Robin Redbreast

Robin Redbreast
Birds can represent the fluttering, darting thoughts of intuition. This is why little birds helped Cinderella help herself.

Wednesday, December 28, 2011

Cinderella #360 Klêting Kuning


Cinderella #360 Klêting Kuning 
Not a stork, but a heron.
Once upon a time, in Java, there lived a girl named Klêting Kuning. Her name meant Yellow Waterjar. She had two sisters, named Klêting Abang, or Red Waterjar, and Klêting IJo, or Green Waterjar. Perhaps yellow was not her mother's favorite color, but for whatever reason, Klêting Kuning was her mother's least favorite child. While other two girls were "showered with beautiful clothes and given the most delicious food", poor Klêting Kuning worked hard and ate little. Still, she "had a good heart and a virtuous character". It served her well as she completed her tasks, including the long walk hauling the dirty laundry to the river to be washed. If it wasn't done to her mother's specifications, "she would be punished". It happened one day that the laundry was so heavy and the road to the river so long that Klêting Kuning simply sat down to cry. She lamented and called, "Oh Allah and deities, what have I done that I have to be so wretched. Please show me a way out." Suddenly, Bangko Thongthong, the "huge stork" appeared and said to her, "Don't  be afraid. I am not going to harm you, my coming is, in fact, to help you." Then it did all of the laundry, and "the washing was very cleanly done". Her mother was amazed and suspicious but there was nothing that she could do, so the stork helped Klêting Kuning every day. It happened that "there was a tiding that a prince by the name of Andė-Andė Lamut was looking for a spouse." He was interviewing wives and seeking applicants. Of course, Red Waterjar and Green Waterjar were carefully prepared, being "beautifully dressed and made-up" before being sent to try out. Meanwhile, Klêting Kuning saw them and asked what they were preparing for. When she heard, of course she begged to be taken along too. But they said, "That can't be. Don't you know that you are ugly, while we are beautiful?" And Klêting Kuning sat down  and shed tears. So Red Waterjar and Green Waterjar left their sister crying and headed for the prince's castle.  They journeyed on for some way but soon found their path blocked by a river that "was very deep and wide and there was no boat to cross them to the other bank." They were desperate! All they could think to do was to loudly lament, "Oh god, god, we wish that somebody would like to help us cross the river."  That's when they heard a voice. It was "a huge fresh-water crab, Yukang-kang". He could speak as well as any man, and see as well as any man too for he said, "Aha, aha, here are two beautiful virgins who are lamenting." And he bade them come near so that he could hear their woes. Then he told them, "I'll help if I am being rewarded" and demanded a kiss from each of the girls in return. Meanwhile, back at the river, Bango Thongthong, the magic stork was saying to Klêting Kuning,"Don't be sad. I understand that you are a good girl and I am sure that the gods know that too." Then Klêting Kuning begged to know who the stork really was, and he confessed that "As a matter of fact, I am the messenger of the gods." And Yellow Waterjar said, "Oh your Holiness, I am very sorry for being improper to you. Please forgive me." So he forgave her and blessed her with a "magic coconut palm leaf" which he said hoped she would be able to put to good use. So Yellow Waterjar told the stork that she would do her best, and went back home. Her mother still refused to let her go to the prince Andė-Andė Lamut. But Yellow Waterjar begged so hard that at last her mother said, "Go then if you want, but go as you are now, don't wash yourself nor change your clothes." When she got the river with no boat she too called to Yulukangkang for help, but the crab refused to come and give assistance. So she "whipped her...magic cocoanut palm leaf rib strongly toward the water and the water dried up in a wink of the eye." Then it was easy for Yellow Waterjar to cross! But she flicked her palm leaf again, and the river's water returned. Now it is true that Red Waterjar and Green Waterjar got to the prince's compound before their sister. Unfortunately, he had heard all about how they'd been kissed by the crab as payment for help in crossing the river. He didn't want anything to do with those used girls. Finally, Yellow Waterjar made it to the palace, only to be "dismissed rudely"by the prince's mother because she was dressed in her dirty old rags. But the prince was watching and made his mother let the strange girl in. He gave orders for her to be bathed and dressed in finery, "and really, after being dressed and made up Klêting Kuning looked as beautiful as a fairy". Then he knew that she would be his bride. "A wedding party was held for forty days and nights, and Klêting Kuning and Andė-Andė Lumut lived in harmony thereafter like mimi lan mintuna (female horsehoe and male horseshoe crab)."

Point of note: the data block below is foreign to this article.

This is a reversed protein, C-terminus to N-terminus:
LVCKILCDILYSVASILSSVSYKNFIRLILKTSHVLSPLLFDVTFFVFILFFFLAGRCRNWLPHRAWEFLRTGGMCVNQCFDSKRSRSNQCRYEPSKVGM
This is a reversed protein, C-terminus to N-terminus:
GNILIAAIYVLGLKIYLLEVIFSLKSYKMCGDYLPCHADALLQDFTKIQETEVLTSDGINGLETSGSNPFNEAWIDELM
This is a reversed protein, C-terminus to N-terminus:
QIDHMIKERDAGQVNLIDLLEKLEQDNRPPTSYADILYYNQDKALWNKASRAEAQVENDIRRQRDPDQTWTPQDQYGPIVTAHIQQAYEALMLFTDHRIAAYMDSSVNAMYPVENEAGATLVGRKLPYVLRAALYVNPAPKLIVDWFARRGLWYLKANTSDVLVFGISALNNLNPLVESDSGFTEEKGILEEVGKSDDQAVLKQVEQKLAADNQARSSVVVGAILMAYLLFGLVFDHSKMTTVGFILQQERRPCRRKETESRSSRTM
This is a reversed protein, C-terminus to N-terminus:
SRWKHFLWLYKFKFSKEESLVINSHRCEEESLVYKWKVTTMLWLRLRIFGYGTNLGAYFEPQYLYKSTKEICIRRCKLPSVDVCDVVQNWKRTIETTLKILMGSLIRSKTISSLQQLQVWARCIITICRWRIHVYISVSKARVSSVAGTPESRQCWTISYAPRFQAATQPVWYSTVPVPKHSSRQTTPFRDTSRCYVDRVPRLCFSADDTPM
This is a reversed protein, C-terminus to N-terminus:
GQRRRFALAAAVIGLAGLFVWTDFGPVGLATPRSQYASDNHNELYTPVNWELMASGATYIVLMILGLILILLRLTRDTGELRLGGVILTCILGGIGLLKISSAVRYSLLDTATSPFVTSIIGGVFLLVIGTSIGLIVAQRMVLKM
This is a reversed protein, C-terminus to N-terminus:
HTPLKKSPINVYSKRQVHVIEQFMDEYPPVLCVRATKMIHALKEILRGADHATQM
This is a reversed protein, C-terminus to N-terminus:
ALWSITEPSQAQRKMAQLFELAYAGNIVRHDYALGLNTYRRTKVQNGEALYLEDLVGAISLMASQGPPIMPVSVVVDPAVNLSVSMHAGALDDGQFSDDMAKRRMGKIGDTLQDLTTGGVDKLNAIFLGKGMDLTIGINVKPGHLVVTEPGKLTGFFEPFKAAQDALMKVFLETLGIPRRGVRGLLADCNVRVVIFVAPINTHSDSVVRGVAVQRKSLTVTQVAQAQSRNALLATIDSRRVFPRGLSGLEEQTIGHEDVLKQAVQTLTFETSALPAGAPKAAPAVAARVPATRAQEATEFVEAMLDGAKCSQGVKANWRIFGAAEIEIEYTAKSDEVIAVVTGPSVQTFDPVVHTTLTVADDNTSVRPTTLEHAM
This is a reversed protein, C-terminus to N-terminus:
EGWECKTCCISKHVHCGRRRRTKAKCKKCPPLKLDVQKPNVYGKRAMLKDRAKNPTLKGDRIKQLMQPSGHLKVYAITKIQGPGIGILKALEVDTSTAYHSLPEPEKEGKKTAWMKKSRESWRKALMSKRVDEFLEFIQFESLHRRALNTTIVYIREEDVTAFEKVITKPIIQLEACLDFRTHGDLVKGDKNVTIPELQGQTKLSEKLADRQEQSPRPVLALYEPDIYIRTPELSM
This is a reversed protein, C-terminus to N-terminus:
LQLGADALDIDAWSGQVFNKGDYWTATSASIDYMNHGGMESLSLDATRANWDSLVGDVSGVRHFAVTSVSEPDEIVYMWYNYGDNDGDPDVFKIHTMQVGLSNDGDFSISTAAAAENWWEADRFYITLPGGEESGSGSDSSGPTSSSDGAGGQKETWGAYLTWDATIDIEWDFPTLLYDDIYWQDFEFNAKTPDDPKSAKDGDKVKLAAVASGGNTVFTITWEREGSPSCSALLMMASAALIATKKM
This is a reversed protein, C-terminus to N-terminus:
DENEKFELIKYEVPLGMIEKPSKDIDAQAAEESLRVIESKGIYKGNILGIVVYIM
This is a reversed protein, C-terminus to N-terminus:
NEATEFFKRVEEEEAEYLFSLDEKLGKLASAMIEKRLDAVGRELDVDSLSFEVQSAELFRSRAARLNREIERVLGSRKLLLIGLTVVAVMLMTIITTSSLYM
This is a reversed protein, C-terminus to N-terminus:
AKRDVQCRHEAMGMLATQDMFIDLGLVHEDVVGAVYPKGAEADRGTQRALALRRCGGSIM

From: Dundes, A. (1983) Cinderella: A Casebook. New York: Wildman Press (p.173)
Notes: This story has several quintessential Cinderella elements, right alongside some of the more unusual. The stork, as a bird, is the commonest of all animal helpers; the crab, I think, is unique to the 365 Cinderellas presented here. The fact that Klêting Kuning makes her own way across the river, without the help of the crab that aids her sisters, allows her to stay pure, and thus, desirable to the prince. 

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